Connie Willis – All Clear
Read my review of book:
Read By: Katherine Kellgren
Length: 23h 56m (641 pages)
Genre: Historical Fiction, Science Fiction
Started: 18 November 2013
Finished: 05 December 2013
Where did it come from? The library.
Why do I have it? I’m a huge fan of Connie Willis’s, and I was super-absorbed by the first half of this story.
must live in the past without
changing the future.
Summary: The action of All Clear begins right where Blackout ends. Time-traveling historians Mike, Polly, and Eileen were initially sent on different assignments, but have all converged in London in 1940. None of their drops will open to allow them to get back to 2060 Oxford, and they’re worried that they’ve done something to change the course of the war – particularly Mike, who unwittingly participated in the evacuation from Dunkirk. Since none of their drops are accessible and functioning, their next strategy is to find other historians who are also in 1940 England – Gerald Phipps, who was at Bletchley Park, or John Bartholomew, who was studying the Fire Watch at St. Paul’s Cathedral (and is the narrator of the titular story of the collection Fire Watch). And the longer it takes, the more desparate their situation becomes: not only does their knowledge of when and where the bombs will hit during the Blitz end after 1940, but Polly is also operating with a deadline. Her previous assignment was studying the V1 and V2 rocket attacks later in the war, and no historian can be in the same time period twice, so even if she can survive the Blitz, she has to get back to 2060 or risk the time continuum killing her in order to prevent the paradox.
Review: All Clear, like its predecessor/first-half Blackout, has some problems. It’s overlong and a little repetitive. The characters can be kind of dumb. Parts are really predictable. And yet, I firmly do not care. Even while objectively recognizing all of those problems, subjectively, I enjoyed the heck out of it. I was totally absorbed the whole time, I was crying at the end, and I honestly felt a little bereft once it was over and I had to go back to regular life and other audiobooks.
Normally I start reviews with things I liked, and then later get into problems I had with the book. In this case, though, I want to address the issues first, since they’re present right from the get-go… but I want to stress that even though I was aware of these issues, that didn’t stop me from really enjoying the book.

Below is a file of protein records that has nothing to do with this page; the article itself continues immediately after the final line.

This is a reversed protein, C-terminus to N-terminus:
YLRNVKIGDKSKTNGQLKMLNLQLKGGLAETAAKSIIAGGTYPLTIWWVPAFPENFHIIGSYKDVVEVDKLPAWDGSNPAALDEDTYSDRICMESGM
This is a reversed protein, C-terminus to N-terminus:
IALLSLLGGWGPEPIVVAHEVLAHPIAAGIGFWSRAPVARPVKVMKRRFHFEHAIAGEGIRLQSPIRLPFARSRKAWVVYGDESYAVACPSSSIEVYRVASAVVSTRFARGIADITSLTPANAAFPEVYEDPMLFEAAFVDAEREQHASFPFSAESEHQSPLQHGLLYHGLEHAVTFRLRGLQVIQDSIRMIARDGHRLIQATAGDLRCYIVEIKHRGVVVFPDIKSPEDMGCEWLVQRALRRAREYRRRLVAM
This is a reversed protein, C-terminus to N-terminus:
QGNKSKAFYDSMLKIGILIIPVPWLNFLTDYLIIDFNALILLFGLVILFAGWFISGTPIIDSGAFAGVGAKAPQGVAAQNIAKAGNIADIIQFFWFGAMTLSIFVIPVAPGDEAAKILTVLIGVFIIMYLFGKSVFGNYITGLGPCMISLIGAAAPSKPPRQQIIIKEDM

Okay, so, first. This book is long. The Blackout/All Clear duology is loooooong. I have no problem with long books, obviously, but these books are longer than they need to be. Even though All Clear is longer than Blackout, I thought it did a little better earning its length, because there are fewer repetitive parts. Eileen, Mike, and Polly are all in the same place for most of the book, so while there are still parts that are the same event from multiple perspectives, there’s at least not the constant cycling of “I should go check my drop / I can’t get to my drop / my drop is not working / why is my drop not working?” from each of the three perspectives like there was in Blackout.
That’s not to say that there isn’t some going in circles, because there definitely is, which brings me to my second issue, which is that argh the characters are pretty dumb at (narratively convenient) times. In general, they’re great characters, and I liked and felt like I knew all three of the leads (although I didn’t like that Mike decided he was the one responsible for getting the two girls back to the future, when he was neither the smartest nor the most experienced of the bunch, and the fact that each of them was constantly keeping secrets from the others – to protect their feelings / so they didn’t have to worry! – was also kind of obnoxious). But my biggest problem was that they’d occasionally forget decisions that they made or things they knew about the way time travel worked, if it was necessary to lead to the next part of the action. The best example is that as the three are trying to come up with other historians who were in London at the time, and whose drops they could potentially use, they start thinking of historians who had been there much earlier (in future time – that is, a historian who had come to 1940 from 2050 instead of 2060). But they realize that that strategy won’t work, as those historians, once they’d got back to the future, didn’t mention that Polly/Eileen/Mike had found them in the past, so they obviously didn’t find them in the past. Makes sense, right? But then, not much later, they set off to try to contact one of these historians anyways, which leads to the frantic events of the night of 29 December 1940, one of the worst air raids of the war. Narratively convenient, but it’s a problem if your readers have a better memory than your characters.